We began our journey in Addis Ababa, the world’s fifth highest capital, where there’s a stall equipped with antiquated Italian espresso machines serving Satan’s own brew on every corner, and nary a Timmies or Starbucks in sight.
Our goal was to do an extended trek in the highlands of Simien National Park, World Heritage site, from Debark to Shifru. Luckily, we were referred to Worku, a gem of a human being, and stellar cultural and trekking guide from Gondar – anyone wishing to hire him for self-propelled adventures in the Simiens, or driving tours to gob-smacking cultural sites all over his country, drop him a line: email@example.com
Within the first few days we glimpsed the Ethiopian wolf (the planet’s rarest canid, with an estimated population of less than 50 in the Simien Mountains, and no more than 400 in the entire country), gelada baboons, hummingbird-sized bumblebees, Walia ibex and the giant Lammergeier. Park regulations require scouts (armed park rangers) to accompany trekkers even though the greatest danger is altitude sickness – relatively gruelling hiking, between 3 and 4000 m.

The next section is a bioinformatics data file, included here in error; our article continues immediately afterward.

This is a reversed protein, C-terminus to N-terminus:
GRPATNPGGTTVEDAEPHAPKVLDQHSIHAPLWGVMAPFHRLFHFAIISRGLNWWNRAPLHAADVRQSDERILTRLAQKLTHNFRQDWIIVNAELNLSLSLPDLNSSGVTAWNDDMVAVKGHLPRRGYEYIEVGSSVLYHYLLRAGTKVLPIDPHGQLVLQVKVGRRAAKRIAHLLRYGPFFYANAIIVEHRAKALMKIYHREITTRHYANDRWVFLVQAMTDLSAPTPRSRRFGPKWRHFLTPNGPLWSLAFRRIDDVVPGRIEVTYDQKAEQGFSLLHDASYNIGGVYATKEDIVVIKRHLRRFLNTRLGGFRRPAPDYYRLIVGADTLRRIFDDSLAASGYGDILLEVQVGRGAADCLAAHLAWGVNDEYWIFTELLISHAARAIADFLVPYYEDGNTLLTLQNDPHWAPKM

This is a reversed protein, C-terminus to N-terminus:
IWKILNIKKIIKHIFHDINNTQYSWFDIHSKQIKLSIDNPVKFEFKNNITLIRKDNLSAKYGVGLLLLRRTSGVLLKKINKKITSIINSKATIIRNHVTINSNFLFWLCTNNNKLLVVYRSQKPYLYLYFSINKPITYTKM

After several days on trails outside the park we descended from the Simien highlands to the road. The very next day we were swept up by Timkat festivities: (Amharic: literally Baptism) is the Orthodox Tewahedo celebration of Epiphany, and re-enactment of the baptism of Jesus in the Jordan River. The 3 day long street party coincided with our drive from Sekota to Lalibela (with its magnificent rock-hewn churches), and we savoured the buzz in three distinct locales.
Needless to say, we were able to stay well caffeinated in Ethiopia, which is considered to be the birthplace of the coffee plant and of coffee culture. An Ethiopian coffee ceremony, or jebena buna as it’s called in the Amharic language, is not designed for someone in a hurry. The preparation can be excruciatingly slow. But it’s well worth the wait, as you get to take in the sights and aromas of everything and everyone in the household where it is prepared.